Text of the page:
Hands-On: Super Lucky’s Tale is an adorable and simple platformer

I needed a break from the super crowded insanity of E3 2017, and was looking for something to take my mind off my sore feet.

I was near the Xbox booth when I remembered Super Lucky’s Tale, a very cute looking classic platformer that originally appeared on the Oculus Rift from the Microsoft press conference. I couldn’t think of a better way to relax than collecting some doo-dads and hanging out with adorable creatures, so I got in the long line.

Seriously...there were long lines aplenty this year.

A History of Platforming

I love a good classic 3D platformer. I grew up on them, and I still play Mario 64 and Banjo-Kazooie almost every year. There’s something  so immensely satisfying about the gradually increasing difficult curve, the therapeutic satisfaction of collecting items, and the adorable aesthetics that are such a strong counterpoint to the hyper violent realism of many modern games. I like those too, and spend most of my time with them, which makes the shift to a cartoony world of anthropomorphized creatures and round edges all the more satisfying.

You'll see what I mean when you see the trailer.

Inspired By a Cute Story

It’s obvious Super Lucky’s Tale is inspired by the old school platformers that had their heyday in the 32 and 64 bit era. It’s an unapologetic collect-a-thon. That means running and jumping, defeating cute enemies, and collecting objects for no particular reason. Collecting trinkets to increase replayability has always been a staple of this genre, and that’s certainly been embraced here.

The game looks great, and it’s adorable. Adorable almost to the point of distraction, but once I let the saccharine environment and character designs flow over me like a sea of sugar water I surrendered. Everything from fat round bees to adorable mini golems populate this world, and it left me smiling.

The main character is a fairly standard platformer protagonist, and I learned nothing about him whatsoever from the demo. He’s a fox that wears a cape and can dive into the earth which is pretty awesome, but I have no idea what his deal is other than that he likes collecting things. I’m not looking for Mass Effect level storytelling here, but hopefully he’ll be a little more interesting in the finished game.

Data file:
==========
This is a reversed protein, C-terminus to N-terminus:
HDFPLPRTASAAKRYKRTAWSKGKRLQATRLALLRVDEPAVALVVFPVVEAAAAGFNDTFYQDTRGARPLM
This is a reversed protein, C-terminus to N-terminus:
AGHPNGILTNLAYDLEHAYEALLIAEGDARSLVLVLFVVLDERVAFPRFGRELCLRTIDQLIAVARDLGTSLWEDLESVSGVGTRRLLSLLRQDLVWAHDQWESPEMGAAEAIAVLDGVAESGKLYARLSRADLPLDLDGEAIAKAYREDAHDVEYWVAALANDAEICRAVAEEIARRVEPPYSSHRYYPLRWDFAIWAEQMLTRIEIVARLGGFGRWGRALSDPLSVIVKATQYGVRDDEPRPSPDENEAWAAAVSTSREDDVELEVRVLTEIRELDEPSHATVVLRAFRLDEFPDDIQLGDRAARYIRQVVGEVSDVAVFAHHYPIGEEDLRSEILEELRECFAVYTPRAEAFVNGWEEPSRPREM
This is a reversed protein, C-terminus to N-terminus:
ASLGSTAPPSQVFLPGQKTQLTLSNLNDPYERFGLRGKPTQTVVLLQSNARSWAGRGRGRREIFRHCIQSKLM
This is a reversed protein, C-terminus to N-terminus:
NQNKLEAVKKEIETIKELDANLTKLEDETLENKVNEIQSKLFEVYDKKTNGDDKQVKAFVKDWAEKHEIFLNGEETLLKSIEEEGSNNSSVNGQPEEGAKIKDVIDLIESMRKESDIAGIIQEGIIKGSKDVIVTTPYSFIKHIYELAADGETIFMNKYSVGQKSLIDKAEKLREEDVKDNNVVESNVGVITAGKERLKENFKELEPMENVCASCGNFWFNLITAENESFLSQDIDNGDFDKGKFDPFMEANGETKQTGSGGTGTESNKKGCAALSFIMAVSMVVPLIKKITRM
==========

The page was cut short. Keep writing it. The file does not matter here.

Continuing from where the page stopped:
I played what I assume was an early stage on an Xbox One X dev kit, and there was collection aplenty. From coins to letters to jewels, there were things to pick up for god knows what reason as far as the eye could see.

Just what I was looking for.


Super Lucky’s Tale made a camera control choice that is both liberating and disappointing.

It’s a platformer that gives you limited perspective control, meaning the camera is not fully rotatable. This is a bit sad, in that it limits the interesting environments to an essentially 2.5D dimensional plane. I’m accustomed to exploring a world in many dimensions, and fully 3D platformers have been around for decades now. This limited perspective is not my preference, but it does have some advantages.

The choice to strictly control the camera pretty much eliminates the perspective issues that even the most polished platformers run into. By limiting the options to a few angles and a first person perspective, you’re not getting stuck behind things, and you’re not losing track of your character. That’s pretty great, especially if you’re new to video games. This game is definitely young child friendly, and there’s nothing wrong with that. 

It’s hard to talk about Super Lucky’s Tale without mentioning Yooka-Laylee, which is an even more blatant throwback to the golden age of the 3D platformer. They share a similar aesthetic, and clearly draw from the same well of inspiration, though they do have very distinct personalities.

I like the full 3D camera control of Yooka-Laylee, but that game had some serious technical problems that Super Lucky’s Tale may have completely avoided by limiting that control.

I’ll certainly be curious to see what the full game brings to the table.

A Hopefully Lucky Tale

Super Lucky’s Tale absolutely scratches that old school platformer itch. It’s an adorable, polished, joyful game that I look forward to playing despite being no doubt well past the target demographic.

Now if you’ll pardon me, I just finished setting up my N64, and need to collect some more music notes because reasons.

Check out this new version of Super Lucky’s Tale when it’s released for Xbox One on November 7th.

Check out our full E3 2017 coverage.